KILLER MIKE’S “TRIGGER WARNING” CHALLENGES THE NARRATIVE
I was not entirely convinced about Killer Mike’s Netflix show “Trigger Warning” until the moment where he took members of the street gang Crips and tried to turn their brand mostly known for violence and drugs into a less violent, albeit just as dangerous because of that damn sugar, brand of cola. In this moment I recognized what Killer Mike was doing through the show: he was challenging narratives and applying these more abstract, lofty ideas around Black empowerment and applying them. And keeping a sense of humor.
The content is for adults, but the feeling of the program reminds me of Mr. Rogers. It attempts to make the world kinder, smaller, and make a bit more sense while having a poignant message in the middle of each episode although there’s a lot more profanity. From attempting to exclusively buy Black (down to where the food is grown) to using porn as a possible pedagogical tool to teach skills to students to challenging our perception of crime culture when it’s Black versus when it is white. “Trigger Warning” navigates and attempts to apply these abstract ideas and conversations usually confined to social media discourse but not seen in media being engaged with, let alone attempted.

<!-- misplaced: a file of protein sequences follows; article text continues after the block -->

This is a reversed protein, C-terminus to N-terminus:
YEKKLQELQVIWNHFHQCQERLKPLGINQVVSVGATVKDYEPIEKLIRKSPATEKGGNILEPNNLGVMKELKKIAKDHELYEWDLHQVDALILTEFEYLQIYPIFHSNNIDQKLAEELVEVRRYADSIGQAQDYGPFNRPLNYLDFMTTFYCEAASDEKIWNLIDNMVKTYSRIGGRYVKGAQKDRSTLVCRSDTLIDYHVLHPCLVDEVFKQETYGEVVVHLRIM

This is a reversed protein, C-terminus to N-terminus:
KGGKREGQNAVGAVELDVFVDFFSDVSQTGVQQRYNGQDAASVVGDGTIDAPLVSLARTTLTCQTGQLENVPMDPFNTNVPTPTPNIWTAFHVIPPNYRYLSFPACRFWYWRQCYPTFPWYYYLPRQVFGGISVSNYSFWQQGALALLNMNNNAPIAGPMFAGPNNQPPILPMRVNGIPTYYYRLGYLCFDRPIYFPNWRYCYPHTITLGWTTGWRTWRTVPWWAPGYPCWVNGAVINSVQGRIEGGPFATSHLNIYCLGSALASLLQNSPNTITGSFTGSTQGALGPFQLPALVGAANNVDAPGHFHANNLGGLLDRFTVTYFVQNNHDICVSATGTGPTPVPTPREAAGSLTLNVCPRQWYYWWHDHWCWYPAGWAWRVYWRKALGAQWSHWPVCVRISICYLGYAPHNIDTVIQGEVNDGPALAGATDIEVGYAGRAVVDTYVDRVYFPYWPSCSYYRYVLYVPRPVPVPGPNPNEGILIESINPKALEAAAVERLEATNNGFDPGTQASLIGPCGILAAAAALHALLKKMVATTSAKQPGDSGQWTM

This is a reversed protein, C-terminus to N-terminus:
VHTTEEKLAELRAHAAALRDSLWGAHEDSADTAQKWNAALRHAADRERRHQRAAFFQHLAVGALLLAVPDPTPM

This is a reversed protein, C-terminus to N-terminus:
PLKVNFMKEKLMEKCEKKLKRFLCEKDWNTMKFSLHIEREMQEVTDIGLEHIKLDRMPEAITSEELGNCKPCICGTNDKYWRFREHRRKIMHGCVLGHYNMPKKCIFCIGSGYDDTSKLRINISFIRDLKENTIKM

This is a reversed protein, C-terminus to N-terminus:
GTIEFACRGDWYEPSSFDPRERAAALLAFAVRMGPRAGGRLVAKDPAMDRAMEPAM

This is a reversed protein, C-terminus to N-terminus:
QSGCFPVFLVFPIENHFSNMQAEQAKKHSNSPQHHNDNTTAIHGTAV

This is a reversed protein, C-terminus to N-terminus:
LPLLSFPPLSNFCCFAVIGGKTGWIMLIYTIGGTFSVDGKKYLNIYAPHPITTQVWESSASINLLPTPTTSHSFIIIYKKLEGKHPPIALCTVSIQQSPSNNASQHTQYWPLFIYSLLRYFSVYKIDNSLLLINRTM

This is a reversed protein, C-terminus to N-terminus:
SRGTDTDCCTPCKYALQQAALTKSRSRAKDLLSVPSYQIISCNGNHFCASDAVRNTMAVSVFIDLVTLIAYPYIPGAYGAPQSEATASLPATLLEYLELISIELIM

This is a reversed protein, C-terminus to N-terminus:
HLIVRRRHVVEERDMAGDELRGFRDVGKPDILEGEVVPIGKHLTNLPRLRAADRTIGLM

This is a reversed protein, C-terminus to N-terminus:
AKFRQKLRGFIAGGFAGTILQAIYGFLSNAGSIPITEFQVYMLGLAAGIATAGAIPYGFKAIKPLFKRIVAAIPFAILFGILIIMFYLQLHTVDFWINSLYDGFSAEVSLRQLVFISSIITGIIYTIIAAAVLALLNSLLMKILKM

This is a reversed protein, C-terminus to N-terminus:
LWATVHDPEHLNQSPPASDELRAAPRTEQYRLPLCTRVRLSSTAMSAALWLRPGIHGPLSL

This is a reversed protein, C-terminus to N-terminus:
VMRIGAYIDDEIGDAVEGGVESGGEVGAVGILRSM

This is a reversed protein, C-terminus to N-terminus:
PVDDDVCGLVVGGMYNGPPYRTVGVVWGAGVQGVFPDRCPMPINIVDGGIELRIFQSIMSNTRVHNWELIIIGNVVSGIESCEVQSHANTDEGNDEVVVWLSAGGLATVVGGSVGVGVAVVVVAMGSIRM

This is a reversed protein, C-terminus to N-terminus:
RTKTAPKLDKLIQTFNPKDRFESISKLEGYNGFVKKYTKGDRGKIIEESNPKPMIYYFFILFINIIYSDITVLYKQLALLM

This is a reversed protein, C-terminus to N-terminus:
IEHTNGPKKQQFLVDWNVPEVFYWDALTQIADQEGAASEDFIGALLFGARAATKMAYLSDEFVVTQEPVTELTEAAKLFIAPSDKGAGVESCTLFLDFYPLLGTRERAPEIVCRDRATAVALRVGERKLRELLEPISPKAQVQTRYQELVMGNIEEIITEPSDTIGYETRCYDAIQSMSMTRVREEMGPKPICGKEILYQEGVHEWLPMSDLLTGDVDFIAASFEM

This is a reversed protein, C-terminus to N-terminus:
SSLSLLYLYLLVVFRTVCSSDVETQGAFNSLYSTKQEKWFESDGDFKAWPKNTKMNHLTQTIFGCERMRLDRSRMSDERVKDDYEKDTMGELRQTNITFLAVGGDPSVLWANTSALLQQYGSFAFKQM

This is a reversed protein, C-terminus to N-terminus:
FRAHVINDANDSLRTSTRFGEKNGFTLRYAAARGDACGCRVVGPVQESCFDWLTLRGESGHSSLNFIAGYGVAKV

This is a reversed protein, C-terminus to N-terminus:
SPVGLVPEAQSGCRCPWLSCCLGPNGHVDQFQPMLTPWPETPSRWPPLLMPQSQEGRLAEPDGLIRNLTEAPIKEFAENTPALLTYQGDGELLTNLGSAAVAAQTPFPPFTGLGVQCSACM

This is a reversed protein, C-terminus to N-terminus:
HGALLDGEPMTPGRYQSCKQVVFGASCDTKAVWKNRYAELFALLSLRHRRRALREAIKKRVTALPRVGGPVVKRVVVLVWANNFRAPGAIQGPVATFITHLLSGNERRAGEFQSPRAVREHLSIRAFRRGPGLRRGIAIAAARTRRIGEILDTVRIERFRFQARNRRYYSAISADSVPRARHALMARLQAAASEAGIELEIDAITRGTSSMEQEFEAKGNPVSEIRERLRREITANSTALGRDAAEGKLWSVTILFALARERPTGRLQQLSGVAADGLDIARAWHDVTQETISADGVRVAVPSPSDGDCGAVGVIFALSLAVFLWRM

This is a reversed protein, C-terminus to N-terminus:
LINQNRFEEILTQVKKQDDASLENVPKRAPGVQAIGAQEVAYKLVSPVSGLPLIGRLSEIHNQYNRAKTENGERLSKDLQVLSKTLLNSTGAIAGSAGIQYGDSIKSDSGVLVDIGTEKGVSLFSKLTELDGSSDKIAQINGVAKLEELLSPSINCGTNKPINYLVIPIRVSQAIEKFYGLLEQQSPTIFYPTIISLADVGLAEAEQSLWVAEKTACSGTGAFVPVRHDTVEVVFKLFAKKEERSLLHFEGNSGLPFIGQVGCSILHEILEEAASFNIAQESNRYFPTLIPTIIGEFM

Killer Mike managed to create a program that feels useful while still feeling entertaining, and that is its own type of community service.
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